A suggestion was made to have a special edition of this newsletter, where members expert in the various sub-fields write short pieces about their field as it relates to the themes of conflict, peace, and war. Such an issue could be used as publicity for the section, and it would also serve as a forum for discussion among current members to help us better understand how the tools of sociology are being used to analyze different types of conflicts and their transformation. If you are interested in writing such a summary, please contact Jackie Smith (firstname.lastname@example.org).
We on the task force recognize that unanimity on a name change is
impossible, but we hope to reach a decision that everyone can live with
and that keeps our section vibrant and congenial and that facilitates the
recruitment of new members. Any name change will not be decided on without
full discussion. To that end, we will hold a special meeting during the
1997 meetings in Toronto to decide on a possible name change. Whether or
not you intend to come to Toronto, please keep letting us know your views.
Send them to: ASA_NAME @VMA.CC.ND.EDU, or to: John MacDougall, Sociology
Dept., University of Mass. S. Campus, Lowell MA 01854._
A. B. Fetherston, Department of Peace Studies University of Bradford; Visiting Fellow, The Joan B. Kroc Institute for International Peace Studies, University of Notre Dame
[Editor’s Note: As our discussion of a possible name change for our Section shows, our members have a diverse range of interests and specializations. One area of study that combines the "peace" and "war" aspects of our Section is international peacekeeping. As the demand for peacekeeping and other forms of international intervention in conflicts escalates, so too does the demand for critical scholarship that evaluates the complex challenges involved in multilateral conflict resolution efforts. This essay points to some of the limitations in current scholarship, and I hope it will encourage further dialogue among Section members about how sociologists can contribute to efforts to resolve complex global crises.]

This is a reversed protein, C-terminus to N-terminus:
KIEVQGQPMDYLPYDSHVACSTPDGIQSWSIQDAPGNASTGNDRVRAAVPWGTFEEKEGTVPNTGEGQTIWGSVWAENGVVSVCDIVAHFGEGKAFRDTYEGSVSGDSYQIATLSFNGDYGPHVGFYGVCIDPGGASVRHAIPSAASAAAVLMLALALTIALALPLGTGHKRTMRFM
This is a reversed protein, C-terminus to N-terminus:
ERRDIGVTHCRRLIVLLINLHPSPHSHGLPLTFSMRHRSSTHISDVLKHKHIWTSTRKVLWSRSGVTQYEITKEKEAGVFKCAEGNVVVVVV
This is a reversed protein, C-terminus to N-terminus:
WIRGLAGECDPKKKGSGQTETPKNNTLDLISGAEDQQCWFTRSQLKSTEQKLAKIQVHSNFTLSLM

As recently as three years ago the UN deployed a largely anonymous force of 10,000 "blue helmets" (military peacekeepers in their own country uniforms but with light blue, UN helmets or berets); today peacekeepers in the field number over 70,000. A great deal has been written about these "peace" armies, where and when they should be deployed, how they should be organized and overseen, what they should and should not be doing and so on. Even with all of this increased attention, however, little thought has been given to understanding the complexities of the warzone environments (psychological, social, cultural, and political) within which peacekeepers work. As a result little is known about the impact peacekeepers have on the people they are sent to "help" and on the conflict dynamics of the countries in which they operate.
One crucial problem with predominant approaches to international peacekeeping missions is that they are typically characterised by diplomatic compromise in which give and take amongst the elite leads to a peace agreement, followed, with increasing frequency, by a UN peacekeeping mission to implement those accords through 'free and fair' elections. Such an approach is based on attempts to 'control', 'manage' or 'contain' conflict and the aim is to establish 'political order' within a sovereign and internationally recognised state. This 'containment-to-vote' formula for conflict management may have been appropriate during the Cold War, but it no longer works.
Predominant approaches to international peacekeeping typically result in negotiated settlement packages that focus almost exclusively on the post-war democratic elections that re-establish political authority. It is then up to that political authority to contend with the deep social, cultural, economic, and political consequences of the conflict. These consequences are deemed beyond the perview of the international community even though they are more often than not the cause of recurring violence.